Newspaper article St Louis Post-Dispatch (MO)

What a Doll: Cute Kewpies Popular with Collectors

Newspaper article St Louis Post-Dispatch (MO)

What a Doll: Cute Kewpies Popular with Collectors

Article excerpt

NOW THAT the television shopping networks are selling new Kewpie dolls and figurines, more collectors are searching for the original old examples.

Kewpies are elfinlike dolls with small blue wings. They were created in 1909 by Rose O'Neill for an article in the Woman's Home Companion.

The dolls became so popular that O'Neill wrote books, short stories, poems and comics about her Kewpies.

The Kewpie figurines and dolls were first sold in 1912 by George Borgfeldt & Co. of New York City. The dolls were made in Germany until World War I, when production was moved to the United States.

O'Neill died in 1944, but her Kewpies have remained popular with collectors.

There are quite a few variations. One series of figurines showed the Kewpies with insects or animals. One seated Kewpie had a fly on his toe, another a butterfly on his hand. Those 4-inch-high figurines are worth from $200 to $400.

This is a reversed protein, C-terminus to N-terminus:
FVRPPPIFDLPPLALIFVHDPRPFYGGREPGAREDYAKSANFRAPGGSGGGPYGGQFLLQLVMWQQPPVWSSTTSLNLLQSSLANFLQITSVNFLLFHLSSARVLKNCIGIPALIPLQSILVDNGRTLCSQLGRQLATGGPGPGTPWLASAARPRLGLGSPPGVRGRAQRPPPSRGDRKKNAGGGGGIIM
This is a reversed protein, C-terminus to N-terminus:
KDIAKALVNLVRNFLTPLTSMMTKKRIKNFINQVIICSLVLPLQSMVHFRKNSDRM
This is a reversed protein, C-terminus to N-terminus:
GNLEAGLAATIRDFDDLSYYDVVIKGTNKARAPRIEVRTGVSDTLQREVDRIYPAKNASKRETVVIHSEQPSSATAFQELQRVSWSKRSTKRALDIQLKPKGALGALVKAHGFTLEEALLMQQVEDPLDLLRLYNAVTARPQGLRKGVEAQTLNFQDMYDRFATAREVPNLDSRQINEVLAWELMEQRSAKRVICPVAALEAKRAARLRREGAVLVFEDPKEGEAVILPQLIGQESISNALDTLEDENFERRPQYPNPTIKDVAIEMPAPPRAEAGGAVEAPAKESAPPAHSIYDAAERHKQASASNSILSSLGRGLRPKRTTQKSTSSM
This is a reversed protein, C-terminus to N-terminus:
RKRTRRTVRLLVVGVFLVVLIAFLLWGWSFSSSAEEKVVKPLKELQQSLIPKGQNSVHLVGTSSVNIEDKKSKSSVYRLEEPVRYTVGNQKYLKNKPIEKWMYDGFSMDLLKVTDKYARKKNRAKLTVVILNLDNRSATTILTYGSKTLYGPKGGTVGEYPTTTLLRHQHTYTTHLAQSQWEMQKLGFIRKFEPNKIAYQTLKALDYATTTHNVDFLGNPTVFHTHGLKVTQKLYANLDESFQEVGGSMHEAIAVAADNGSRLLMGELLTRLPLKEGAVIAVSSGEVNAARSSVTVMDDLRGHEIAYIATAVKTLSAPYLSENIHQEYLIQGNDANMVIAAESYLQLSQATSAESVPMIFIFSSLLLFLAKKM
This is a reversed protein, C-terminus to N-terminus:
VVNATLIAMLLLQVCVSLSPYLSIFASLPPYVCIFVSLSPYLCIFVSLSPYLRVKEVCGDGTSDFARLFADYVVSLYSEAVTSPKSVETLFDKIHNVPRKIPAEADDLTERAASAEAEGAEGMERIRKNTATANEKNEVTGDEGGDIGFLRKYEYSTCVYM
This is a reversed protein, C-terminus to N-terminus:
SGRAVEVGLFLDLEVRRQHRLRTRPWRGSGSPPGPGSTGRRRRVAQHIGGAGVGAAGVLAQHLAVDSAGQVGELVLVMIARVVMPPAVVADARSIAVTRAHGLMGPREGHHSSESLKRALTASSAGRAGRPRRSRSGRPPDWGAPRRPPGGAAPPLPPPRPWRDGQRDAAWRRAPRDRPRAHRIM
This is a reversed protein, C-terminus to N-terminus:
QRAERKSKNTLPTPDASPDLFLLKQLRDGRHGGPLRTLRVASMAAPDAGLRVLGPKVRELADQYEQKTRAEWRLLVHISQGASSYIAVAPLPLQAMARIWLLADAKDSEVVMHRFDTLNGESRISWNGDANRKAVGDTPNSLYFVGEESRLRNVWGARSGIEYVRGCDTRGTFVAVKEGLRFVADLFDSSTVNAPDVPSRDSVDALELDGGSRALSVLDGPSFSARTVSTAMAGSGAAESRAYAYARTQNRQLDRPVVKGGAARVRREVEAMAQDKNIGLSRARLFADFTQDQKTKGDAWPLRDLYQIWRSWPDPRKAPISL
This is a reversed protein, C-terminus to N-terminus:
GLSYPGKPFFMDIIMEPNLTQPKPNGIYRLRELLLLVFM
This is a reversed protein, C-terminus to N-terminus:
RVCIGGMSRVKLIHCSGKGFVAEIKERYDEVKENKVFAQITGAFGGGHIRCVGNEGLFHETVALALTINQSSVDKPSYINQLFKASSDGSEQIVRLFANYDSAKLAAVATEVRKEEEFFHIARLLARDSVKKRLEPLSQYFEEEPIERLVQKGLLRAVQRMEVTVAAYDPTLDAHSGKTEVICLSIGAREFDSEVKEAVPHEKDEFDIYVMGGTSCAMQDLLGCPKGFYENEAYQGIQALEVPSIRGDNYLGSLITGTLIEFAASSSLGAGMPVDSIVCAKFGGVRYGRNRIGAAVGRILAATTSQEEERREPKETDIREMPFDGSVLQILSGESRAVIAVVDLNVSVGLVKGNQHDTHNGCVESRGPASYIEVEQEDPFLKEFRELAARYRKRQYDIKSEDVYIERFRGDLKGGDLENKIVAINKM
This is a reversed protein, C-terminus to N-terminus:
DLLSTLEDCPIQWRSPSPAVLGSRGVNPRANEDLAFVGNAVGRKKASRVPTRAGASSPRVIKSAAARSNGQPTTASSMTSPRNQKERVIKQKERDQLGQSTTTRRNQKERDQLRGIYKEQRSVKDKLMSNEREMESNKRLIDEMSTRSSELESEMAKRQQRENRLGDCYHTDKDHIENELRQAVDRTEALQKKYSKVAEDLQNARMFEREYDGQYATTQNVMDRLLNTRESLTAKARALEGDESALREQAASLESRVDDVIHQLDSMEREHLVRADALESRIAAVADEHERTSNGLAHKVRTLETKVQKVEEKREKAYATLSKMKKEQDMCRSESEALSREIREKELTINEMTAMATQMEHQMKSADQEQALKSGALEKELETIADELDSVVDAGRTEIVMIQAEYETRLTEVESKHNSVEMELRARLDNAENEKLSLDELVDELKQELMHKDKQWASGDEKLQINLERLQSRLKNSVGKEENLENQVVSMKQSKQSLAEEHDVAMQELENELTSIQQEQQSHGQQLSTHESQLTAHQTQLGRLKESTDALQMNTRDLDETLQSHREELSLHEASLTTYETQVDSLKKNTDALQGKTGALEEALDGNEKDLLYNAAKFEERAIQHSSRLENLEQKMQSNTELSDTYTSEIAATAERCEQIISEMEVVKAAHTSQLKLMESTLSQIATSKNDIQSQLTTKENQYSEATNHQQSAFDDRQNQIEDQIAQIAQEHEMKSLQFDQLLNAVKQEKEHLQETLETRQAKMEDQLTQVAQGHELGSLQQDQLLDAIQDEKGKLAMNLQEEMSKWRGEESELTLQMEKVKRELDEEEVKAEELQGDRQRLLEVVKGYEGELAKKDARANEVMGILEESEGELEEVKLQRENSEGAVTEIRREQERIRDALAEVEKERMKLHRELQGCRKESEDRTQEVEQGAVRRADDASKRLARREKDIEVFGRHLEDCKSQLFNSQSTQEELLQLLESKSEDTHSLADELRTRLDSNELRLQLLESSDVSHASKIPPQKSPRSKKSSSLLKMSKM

Dear Ralph and Terry: My parents gave me a flat piece of wood shaped like a sock. It has holes in it. They said it was an old household item but did not know the use.

You have a stocking board. It holds the shape of a wool or cotton sock while the sock is drying. The holes allow air to flow through, speeding up drying time.

Some stocking boards are found without the holes. More modern versions are made of metal frames that can be adjusted to size.

People are collecting them and hanging them on their walls.


Dear Ralph and Terry: The back of my desk is signed with what looks like "Charles Stickley." Is that possible? Is he a relative of Gustav Stickley?

Yes, Charles Stickley is a relative, one of Gustav Stickley's five furniture-making brothers.

Gustav, the originator of mission furniture, began working in Eastwood, N.Y., in 1898. His brothers George and Albert made furniture at a firm in Grand Rapids, Mich., called Stickley Bros. Two more brothers, Leopold and George, opened a furniture factory in Fayetteville, N. …

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